Today I thought I’d give my first impressions on what HiSeq X Ten might mean, the dust has certainly not settled and yesterday there was lots of buzz about the new instruments from Illumina (see the bottom of this post for a round up of news). Iâ€™ve been reading the HiSeq X Ten datasheet and a couple of things jump out as significant changes: run speed and output per flowcell.
Obviously the biggest issue for mere mortals like myself is the need to find $10,000,000. Three companies were announced by Illumina yesterday, Macrogen, the Broad Institute, and the Garvan Institute of Medical Research. Notably absent form that list were WashU, Baylor, the Sanger and BGI. I think we can devote a whole post to what BGI might be doing if they don’t buy into HiSeq X Ten, perhaps a subject better discussed over a bottle of Tsingtao after hours at AGBT.
Iâ€™m going to continue to follow up on the other new instrument, NextSeq 500, as well as trying to find out more about the new chemistry’s and imaging technologies Illumina are using, and what we might see port over to HiSeq 2500 in the 1TB upgrade later this year. SO please keep watching Core Genomics.
Output: The new X instrument generates 50% more clusters per run than HiSeq 2000 allowing X Ten to generate 900Gb per flowcell compared to â€œjustâ€ 500Gb on a 2000. It also looks like the new nanowell flowcells might allow clustering to completion within a well using all the available “real-estate” in the well to maximise signal from each cluster. Who knows if this also means the length of fragment will be less of an issue than previously, if we can make fragment libraries of 100bp and sequence those on HiSeq X Ten physical coverage of the genome goes through the roof.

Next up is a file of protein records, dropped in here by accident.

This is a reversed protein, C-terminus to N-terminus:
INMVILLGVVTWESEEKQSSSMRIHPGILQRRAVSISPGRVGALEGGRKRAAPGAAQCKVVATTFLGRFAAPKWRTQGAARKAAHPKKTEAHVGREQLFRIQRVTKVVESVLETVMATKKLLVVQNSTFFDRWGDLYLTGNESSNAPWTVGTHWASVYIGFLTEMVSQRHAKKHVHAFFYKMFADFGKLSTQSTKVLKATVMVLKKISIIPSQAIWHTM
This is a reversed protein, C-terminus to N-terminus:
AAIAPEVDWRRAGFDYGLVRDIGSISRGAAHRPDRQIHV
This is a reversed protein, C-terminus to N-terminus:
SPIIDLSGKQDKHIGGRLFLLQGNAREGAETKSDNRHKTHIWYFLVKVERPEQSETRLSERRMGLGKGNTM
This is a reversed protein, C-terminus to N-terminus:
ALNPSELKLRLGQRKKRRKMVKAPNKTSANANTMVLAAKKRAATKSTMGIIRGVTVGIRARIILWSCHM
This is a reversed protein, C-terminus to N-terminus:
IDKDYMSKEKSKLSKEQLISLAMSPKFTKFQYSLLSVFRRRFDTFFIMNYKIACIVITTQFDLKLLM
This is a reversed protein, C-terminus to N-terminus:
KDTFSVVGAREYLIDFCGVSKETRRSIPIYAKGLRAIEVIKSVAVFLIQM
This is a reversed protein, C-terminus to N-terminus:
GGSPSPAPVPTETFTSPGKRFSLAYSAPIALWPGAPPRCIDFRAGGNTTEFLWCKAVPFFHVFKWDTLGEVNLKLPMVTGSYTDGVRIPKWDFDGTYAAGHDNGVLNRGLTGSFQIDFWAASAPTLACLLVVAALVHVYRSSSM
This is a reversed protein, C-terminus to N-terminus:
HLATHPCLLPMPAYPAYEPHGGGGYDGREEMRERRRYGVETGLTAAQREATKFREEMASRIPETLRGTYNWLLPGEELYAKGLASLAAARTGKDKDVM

The rest of the news (well some of it anyway):
- GenomeWeb: coverage as we’ve come to expect.
- Nature news: mention 30x as the gold standard, not if you’re looking at Cancer genomes. Nature quotes Chad Nusbaum at The Broad saying X Ten is â€œlike the high-stakes poker table: if you’re playing $200 a chip, people who can’t afford those chips don’t care.â€ I’m not sure about everyone else but I certainly care. Suddenly there are a group of researchers who can do the same science as me for three fold less or more, maybe I’ve been too blind to the fact I run a lab where only a relatively small group of people can access; so being on the other side of the fence feels uncomfortable? Nature news also asks questions about what BGI might do.
- Opinionomics: Mick Watson says “Really, though, this blows the Ion Proton out of the water.”
- Dan Kobolt at MassGenomics: points out the same catch as I did, only Human Genomes!
- The Scientist
- Glenn Lockwood: A Computational Perspective, “the cost of being able to store four weeks worth of HiSeq X 10 output will run about $60,000 in capital” & “keeping up with a $10 million HiSeq X 10 system may require a compute system costing on the order of $450,000 in capital up front” are sentences to make you weep!
- NextGenSeek blog
- Matthew Herper at Forbes
- Genohub: can help you find NGS service provision, perhaps even on an X Ten?